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Authors: A. Randriamahefa, S. Smith, J. Penrod
Protein energy malnutrition (PEM) is a major problem facing the developing world. PEM results from insufficient consumption of proteins to meet the body’s nutritional needs, which is at least 0.8g/kg or 0.37g/lb according to the RDA requirement. It affects more than 500 million people, causing 10 million deaths every year worldwide.
Among the yams and tubers which make up the bulk of the diet, is cassava (Manihot esculenta Crantz), an all season crop grown throughout the tropics. Cassava roots are the third most important source of carbohydrate after rice and corn in these countries in Africa, Asia, and Latin America.
Cassava leaves, cheap and abundant in developing countries, represent a highly sustainable strategy to address the PEM challenges, and offer a significant alternative source of proteins to replace the costly conventional source of proteins. Cassava leaves may constitute a solution to alleviate PEM-related disease due to their high protein content (17-34% dry weight, depend on the varieties). However, the nutritional value of cassava leaves is limited because of the deficiency in Methionine content in relation to the FAO recommendation for protein.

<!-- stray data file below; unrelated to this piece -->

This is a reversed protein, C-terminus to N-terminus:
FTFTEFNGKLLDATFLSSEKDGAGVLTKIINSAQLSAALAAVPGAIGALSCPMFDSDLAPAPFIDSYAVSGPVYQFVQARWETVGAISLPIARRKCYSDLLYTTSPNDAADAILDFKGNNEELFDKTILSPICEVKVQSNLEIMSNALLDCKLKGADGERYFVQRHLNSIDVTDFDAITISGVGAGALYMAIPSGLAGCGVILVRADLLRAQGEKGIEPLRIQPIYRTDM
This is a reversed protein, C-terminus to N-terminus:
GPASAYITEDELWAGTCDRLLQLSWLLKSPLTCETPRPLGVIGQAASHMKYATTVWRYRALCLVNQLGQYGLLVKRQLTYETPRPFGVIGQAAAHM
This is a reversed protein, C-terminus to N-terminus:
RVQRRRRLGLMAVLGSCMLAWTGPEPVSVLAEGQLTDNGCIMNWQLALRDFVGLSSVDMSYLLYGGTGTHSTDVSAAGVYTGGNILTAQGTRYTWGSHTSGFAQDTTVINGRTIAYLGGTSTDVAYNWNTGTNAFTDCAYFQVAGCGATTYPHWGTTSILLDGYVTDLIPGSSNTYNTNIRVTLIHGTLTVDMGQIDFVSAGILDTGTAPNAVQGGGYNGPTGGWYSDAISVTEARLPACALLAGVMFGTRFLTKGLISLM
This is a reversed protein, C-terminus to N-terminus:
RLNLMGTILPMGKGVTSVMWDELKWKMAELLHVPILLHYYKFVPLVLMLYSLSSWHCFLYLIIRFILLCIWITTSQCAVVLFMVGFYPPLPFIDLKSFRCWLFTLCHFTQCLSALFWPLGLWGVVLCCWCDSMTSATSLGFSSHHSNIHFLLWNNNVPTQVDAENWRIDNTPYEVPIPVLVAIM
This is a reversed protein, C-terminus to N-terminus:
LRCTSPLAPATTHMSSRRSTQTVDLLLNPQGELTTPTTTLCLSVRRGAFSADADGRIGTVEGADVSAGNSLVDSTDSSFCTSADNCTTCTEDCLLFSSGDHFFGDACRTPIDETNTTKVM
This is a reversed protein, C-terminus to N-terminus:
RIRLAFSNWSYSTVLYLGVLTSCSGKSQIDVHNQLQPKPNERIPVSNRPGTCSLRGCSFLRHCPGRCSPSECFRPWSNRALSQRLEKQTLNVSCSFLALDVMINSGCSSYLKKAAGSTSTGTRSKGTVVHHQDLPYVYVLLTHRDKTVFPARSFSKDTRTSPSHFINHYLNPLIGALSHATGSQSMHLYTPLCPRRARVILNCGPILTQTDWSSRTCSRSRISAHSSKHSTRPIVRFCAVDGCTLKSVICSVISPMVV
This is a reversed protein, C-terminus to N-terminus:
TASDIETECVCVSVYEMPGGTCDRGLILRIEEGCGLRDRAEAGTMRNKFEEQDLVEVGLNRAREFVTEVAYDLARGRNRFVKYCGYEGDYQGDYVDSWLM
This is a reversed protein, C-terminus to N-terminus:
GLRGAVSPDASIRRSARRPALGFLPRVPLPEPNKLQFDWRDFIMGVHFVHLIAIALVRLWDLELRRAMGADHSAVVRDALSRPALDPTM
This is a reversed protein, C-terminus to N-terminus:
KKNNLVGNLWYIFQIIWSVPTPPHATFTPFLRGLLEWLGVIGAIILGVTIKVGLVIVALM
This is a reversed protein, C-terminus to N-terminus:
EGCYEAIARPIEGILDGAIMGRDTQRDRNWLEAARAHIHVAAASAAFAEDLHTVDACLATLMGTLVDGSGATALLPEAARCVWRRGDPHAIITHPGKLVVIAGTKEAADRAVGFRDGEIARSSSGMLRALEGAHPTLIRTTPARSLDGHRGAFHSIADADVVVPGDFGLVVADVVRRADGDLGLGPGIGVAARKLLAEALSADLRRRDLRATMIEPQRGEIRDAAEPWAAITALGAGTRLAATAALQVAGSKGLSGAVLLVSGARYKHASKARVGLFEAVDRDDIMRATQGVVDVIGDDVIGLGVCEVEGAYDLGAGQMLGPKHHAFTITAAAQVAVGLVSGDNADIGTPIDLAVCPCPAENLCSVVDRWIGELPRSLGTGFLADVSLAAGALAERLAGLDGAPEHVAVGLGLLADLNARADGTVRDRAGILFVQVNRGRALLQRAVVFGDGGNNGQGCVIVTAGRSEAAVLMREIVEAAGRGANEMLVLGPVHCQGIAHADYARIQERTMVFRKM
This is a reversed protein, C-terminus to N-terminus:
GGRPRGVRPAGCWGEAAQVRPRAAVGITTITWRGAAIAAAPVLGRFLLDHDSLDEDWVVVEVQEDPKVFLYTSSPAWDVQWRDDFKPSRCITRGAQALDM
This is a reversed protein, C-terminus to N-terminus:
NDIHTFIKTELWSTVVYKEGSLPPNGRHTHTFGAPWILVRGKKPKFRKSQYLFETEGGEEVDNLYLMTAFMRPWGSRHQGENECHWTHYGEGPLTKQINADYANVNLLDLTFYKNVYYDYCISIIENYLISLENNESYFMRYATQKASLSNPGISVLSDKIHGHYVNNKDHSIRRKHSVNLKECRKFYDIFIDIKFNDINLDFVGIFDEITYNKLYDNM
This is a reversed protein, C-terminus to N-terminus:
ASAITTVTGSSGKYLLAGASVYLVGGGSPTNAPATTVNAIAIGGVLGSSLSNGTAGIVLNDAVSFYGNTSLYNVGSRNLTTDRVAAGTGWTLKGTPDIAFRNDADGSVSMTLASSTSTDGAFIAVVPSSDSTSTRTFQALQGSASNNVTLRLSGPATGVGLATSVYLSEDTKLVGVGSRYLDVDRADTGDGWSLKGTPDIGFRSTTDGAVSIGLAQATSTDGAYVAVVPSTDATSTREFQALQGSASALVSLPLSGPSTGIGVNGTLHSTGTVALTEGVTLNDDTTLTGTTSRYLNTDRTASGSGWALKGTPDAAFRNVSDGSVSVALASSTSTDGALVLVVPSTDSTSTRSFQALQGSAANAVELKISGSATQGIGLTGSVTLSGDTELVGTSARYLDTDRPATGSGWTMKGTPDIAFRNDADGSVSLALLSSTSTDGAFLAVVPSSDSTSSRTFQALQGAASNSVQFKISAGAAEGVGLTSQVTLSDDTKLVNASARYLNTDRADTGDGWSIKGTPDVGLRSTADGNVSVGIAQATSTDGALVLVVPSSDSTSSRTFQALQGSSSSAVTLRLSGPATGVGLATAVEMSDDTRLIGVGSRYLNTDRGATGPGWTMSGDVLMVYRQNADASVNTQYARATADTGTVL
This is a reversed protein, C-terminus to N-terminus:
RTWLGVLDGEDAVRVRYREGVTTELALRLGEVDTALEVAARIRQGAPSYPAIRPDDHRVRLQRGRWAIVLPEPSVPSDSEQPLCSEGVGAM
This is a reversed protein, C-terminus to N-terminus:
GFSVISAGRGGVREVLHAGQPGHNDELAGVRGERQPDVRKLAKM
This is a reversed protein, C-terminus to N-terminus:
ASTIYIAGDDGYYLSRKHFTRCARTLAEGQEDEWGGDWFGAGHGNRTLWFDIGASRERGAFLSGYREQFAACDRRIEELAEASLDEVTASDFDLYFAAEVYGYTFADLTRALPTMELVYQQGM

Despite the food security it provides, Cassava roots and leaves contain potentially toxic levels of cyanogenic glycosides [linamarin (95%) and lotaustralin (5%)] (Conn, 1979, 1994; Balagopalan et al., 1988). Depending on the variety of the cassava, the cyanogenic glucoside content of the leaves could be as much as six times that of the root.
The authors include several activities to explore the nature of the problem in medical, social, and biological terms including investigating the potential of biotechnology and bioinformatics to address the global consequence of protein malnutrition,
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